Android fans will soon have plenty of handsets to choose from, as Google expects there to be at least 18 Android-powered smartphones by the end of the year. More Internet InsightsWhite PapersCurtailing Online Distribution of Counterfeit and Gray Market GoodsSecuring Code Transfer with Signing: A Technical OverviewVideos
Mashery provides scalable on-demand infrastructure for managing your APIs.
At the Google I/O conference, Andy Rubin, senior director for mobile platforms for Google, said that number could creep up to 20 handsets. Rubin said these devices will be made by eight or nine different manufacturers, although he did not name the companies.
HTC has the only commercially available Android handset with the T-Mobile G1, but Samsung has shown off an Android smartphone that’s expected to be released in June. Companies like Motorola, Sony Ericsson, and Asus-Garmin also are expected to release smartphones with the Linux-based operating system.
Rubin said because Android is an open source OS, these handsets would come with a variety of user interfaces and features, and Android will be offered to manufacturers in three options. The first is an obligation-free one where the cell phone maker downloads Android and loads it onto the handset. Companies that go this route cannot preload popular Google applications like Gmail or Google Calendar, though.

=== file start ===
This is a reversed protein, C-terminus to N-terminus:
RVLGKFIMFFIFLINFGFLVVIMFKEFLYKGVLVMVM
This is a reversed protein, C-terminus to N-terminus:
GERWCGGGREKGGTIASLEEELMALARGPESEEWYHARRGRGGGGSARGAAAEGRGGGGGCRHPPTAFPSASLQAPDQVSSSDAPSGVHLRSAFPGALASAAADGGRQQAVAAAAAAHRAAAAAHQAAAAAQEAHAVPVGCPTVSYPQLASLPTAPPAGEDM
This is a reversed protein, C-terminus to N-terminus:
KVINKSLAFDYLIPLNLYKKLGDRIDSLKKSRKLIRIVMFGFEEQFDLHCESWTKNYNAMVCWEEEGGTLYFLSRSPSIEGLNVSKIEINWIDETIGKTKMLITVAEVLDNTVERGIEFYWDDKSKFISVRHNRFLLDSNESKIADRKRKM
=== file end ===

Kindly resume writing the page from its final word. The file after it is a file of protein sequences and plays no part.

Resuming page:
Recently in New, Sweet, and Geeky Category
Just introduced a few hours ago by Steve Jobs at MacWorld.
Talk about thin — 0.76 inches at it’s widest. For those of you from Rio Lindo, that’s just a hair more than 3/4ths of an inch thick.
Features include a full-sized keyboard and a 13.3” LED- backlit screen. The keyboard has an ambient light sensor (something I desperately wish my laptop had) and a multi-touch trackpad. The multi-touch trackpad has a cool feature — you can select a picture, move your index finger and thumb (or your feet if you’re a Chimpanzee-American) to rotate it. You can also use the trackpad to pinch a picture smaller or to expand it.
Unfortunately, there is no CD or DVD drive but the system does come with a cable to let you use an optical drive from another computer, either PC or Mac.
The system should be available in a couple of weeks. The standard configuration is a 1.6 GHz processor, 2 GB of RAM (very nice), and an 80 GB hard drive. The price? A mere $1,799. Expect the price to come down and the standard features to get better over time.
I’ve got Mac envy big time.
Oh, yeah — Greenpeace likes it, too.
For more information, check out Macworld.